Output management


I am writing  a series of post on my professional foundations both for (e)learning  and managing. This is the second blog in that series and it is about  ‘output management’, my management foundation.

In 1998/1999 I followed a training called SVO (an abbreviation for – in Dutch- Steering of change in organisations) at SIOO in the Netherlands. I took away a lot from that course. For example I still have an ‘Action learning group’ that originated from that training. This training transformed me from a consultant into a manager. It was composed of ten three-day sessions in a far to expensive hotel.  Each session was managed by our course manager (Jaap Boonstra, now dean at SIOO) and there was a ‘special guest’, somebody from the field of (change) management.

One of the guest teachers was Filip vandenDriesche. He is the author of the book ‘Leidinggeven zonder bevelen’ , that translates as ‘Leading without commanding’,  it was originally published under the title ‘De input- output manager’.

This book became my management bible. I will explain why. The following picture shows an important concept of the book:

Image form ‘De input- output manager, Filip VandenDriessche.

There are two contradicting pyramids. The “management funnel”  and the “conflict pyramid’. Both cover to three stages (strategic, tactical and operational). On the strategic level (problem and goal) the chances of conflict are small, but if you have a conflict it runs deep! On a tactical level (criteria) the chances of conflict are increasing but on a operational level the chances on a conflict are the biggest. Therefore Filip concludes the following: A manager should be authoritarian on the strategic and tactical level. But on an operational level manager should accept any solution that meets his criteria. In other words keep away from the ‘how’.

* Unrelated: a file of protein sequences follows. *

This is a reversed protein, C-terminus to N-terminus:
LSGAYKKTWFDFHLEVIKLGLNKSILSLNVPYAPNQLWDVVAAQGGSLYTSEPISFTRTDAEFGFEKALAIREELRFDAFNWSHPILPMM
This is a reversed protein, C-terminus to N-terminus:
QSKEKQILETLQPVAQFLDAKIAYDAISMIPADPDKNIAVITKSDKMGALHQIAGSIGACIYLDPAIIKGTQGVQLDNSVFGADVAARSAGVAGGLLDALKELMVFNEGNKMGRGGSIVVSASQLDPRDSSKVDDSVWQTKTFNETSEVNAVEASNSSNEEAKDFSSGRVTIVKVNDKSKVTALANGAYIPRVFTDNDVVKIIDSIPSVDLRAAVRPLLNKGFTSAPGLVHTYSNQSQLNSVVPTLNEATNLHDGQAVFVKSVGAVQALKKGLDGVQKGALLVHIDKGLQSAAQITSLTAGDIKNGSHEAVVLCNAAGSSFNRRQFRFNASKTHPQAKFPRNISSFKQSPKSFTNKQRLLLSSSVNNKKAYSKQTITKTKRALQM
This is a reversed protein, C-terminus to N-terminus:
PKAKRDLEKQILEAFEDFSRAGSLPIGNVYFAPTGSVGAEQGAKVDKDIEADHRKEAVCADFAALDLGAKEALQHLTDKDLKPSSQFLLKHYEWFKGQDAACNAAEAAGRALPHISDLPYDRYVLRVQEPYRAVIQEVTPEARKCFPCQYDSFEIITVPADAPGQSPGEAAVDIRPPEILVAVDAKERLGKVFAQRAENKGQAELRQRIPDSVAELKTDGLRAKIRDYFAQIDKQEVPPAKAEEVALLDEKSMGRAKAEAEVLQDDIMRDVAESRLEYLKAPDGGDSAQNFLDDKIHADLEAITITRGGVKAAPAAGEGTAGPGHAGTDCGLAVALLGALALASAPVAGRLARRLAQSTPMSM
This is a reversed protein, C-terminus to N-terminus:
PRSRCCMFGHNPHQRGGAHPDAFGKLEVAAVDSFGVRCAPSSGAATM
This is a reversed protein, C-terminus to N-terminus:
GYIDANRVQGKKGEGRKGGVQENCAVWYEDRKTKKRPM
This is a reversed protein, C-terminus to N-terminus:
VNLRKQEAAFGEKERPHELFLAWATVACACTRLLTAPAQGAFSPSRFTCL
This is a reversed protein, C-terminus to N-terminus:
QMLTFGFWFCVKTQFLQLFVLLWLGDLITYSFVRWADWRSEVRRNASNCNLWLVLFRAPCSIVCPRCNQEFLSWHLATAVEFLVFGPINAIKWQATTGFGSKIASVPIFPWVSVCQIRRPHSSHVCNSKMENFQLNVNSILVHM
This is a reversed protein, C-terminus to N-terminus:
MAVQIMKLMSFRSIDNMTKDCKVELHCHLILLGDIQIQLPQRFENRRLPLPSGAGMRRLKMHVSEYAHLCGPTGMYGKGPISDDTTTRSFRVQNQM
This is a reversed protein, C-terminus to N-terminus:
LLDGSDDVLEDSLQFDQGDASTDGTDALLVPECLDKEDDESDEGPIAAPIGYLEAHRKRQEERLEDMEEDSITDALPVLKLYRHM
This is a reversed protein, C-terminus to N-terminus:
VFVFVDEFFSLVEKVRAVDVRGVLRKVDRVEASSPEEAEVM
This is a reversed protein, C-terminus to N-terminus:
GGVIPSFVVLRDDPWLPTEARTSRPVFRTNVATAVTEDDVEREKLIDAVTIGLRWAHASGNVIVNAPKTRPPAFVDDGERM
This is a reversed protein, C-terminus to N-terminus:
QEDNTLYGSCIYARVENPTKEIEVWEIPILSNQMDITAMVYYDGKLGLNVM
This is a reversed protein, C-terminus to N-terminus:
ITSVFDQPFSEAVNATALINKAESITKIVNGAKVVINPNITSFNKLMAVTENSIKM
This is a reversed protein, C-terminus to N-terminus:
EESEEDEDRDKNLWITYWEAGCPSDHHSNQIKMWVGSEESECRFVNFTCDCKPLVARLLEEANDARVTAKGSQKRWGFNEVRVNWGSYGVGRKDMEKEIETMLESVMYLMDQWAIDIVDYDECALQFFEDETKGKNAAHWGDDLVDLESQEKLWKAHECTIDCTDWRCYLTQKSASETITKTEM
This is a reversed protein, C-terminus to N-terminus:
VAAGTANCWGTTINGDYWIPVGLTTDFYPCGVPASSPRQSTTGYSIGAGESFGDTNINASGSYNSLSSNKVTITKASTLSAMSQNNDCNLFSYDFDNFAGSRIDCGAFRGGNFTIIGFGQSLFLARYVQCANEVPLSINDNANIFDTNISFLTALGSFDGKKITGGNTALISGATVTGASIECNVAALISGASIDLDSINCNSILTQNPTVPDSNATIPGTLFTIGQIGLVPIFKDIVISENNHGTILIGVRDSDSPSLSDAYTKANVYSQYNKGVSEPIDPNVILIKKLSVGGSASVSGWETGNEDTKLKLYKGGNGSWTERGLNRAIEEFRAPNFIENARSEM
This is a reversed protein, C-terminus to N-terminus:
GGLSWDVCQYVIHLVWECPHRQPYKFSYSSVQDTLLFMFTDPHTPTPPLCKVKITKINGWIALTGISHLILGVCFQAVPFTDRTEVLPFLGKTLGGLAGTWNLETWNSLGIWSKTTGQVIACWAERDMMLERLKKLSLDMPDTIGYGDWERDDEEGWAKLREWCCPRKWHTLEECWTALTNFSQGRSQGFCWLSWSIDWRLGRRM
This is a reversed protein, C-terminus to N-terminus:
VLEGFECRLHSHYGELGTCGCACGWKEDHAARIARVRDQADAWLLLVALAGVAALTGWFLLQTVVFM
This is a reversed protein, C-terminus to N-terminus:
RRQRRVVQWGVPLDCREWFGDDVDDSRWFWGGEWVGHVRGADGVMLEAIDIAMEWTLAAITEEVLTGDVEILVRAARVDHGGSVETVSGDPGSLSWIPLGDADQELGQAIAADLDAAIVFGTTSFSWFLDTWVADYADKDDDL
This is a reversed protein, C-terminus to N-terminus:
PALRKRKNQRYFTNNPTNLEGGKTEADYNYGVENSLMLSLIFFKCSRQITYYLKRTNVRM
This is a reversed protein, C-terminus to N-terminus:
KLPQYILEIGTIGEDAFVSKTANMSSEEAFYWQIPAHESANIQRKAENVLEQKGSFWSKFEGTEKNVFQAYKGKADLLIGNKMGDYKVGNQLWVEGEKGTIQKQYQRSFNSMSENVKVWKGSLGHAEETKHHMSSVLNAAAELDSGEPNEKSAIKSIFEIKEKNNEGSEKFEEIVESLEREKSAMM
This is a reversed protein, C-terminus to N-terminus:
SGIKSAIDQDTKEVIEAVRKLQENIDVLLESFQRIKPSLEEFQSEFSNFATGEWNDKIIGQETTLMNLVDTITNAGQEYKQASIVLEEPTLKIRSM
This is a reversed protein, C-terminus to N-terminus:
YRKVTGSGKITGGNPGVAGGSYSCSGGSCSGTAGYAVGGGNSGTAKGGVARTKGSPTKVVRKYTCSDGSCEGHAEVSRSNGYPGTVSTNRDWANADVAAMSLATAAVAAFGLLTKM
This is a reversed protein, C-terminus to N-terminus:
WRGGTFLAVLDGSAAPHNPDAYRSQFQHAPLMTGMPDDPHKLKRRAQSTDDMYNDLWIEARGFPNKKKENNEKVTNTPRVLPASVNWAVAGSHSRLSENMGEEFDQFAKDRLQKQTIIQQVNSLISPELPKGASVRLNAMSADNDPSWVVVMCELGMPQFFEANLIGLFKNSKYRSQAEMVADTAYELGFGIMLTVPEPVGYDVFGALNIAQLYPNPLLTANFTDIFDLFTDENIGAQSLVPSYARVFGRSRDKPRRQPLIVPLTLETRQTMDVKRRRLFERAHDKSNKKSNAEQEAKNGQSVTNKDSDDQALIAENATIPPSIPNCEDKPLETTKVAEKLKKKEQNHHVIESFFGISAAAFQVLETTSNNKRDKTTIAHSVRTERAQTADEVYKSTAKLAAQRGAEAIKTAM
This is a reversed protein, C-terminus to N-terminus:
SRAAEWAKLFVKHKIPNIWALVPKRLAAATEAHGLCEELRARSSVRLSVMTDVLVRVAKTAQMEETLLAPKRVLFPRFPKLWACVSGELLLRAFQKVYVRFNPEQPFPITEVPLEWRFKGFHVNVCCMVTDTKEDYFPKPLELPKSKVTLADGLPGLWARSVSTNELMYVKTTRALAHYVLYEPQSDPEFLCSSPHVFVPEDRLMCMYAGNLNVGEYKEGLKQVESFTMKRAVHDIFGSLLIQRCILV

Of course there’s more to it, a shared vision is a prerequisite and the person(s) who will create the solution must acknowledge the problem. Pilip has a very simple strategy for that, he calls it ‘how to sell a monkey’. If you have a problem as a manager, then the monkey is ‘on your shoulder’.  You need to get the monkey on the shoulder of your coworker. Just take the following steps:

1. Confront the person with irrefutable examples.

2. State that this isn’t acceptable,

3. Ask the opinion of your coworker and wait.

If the coworker acknowledges your opinion you can actually feel the monkey jump from your shoulder and land on his. This last picture sums it all up.

Image form ‘De input- output manager, Filip VandenDriessche.

For me his book was the most practical management book I have ever read, I can recommend it to everyone. I contacted Filip before writing this blog, he told me that a translation in English  will be available in the next few months. He will publish this on his website: www.outputmanager.be

Comments

  1. Daniel de Vries says:

    I agree with your opinion about Filips theory. The power lies in the absence of the substantive solution and to focus on the problem, the goal and objective criteria. The response I get back from my staff, they have clarity in their responsibility, clarity in alignment to find solutions and getting confidence from me, in their competence to find solutions.

  2. No your not, but compliments are always welcome.

Trackbacks

  1. [...] blogs,  generating 2900 hits; that’s a little over a 100 per blog. My best read post was on output management, but that is because the author of the book I wrote about (Filip vandenDriesche) placed a link on [...]

  2. [...] about output management by Filip Vandendriessche, which is my ‘management bible’.  I wrote a blog about output management some time ago. With this post I try to apply his output principles to learning. If you want more [...]

  3. [...] in finding the solutions; it is their job. There is a great lesson there for all managers (see my blog on his theory), but this goes for e-Learning professionals to. In the e-Learning field we make a lot [...]

  4. [...] These post contain a lot of links to other resources on the internet on these subjects: •Output management •Agile development for Software, and for e-Learning •Learning metaphors, learning maps [...]

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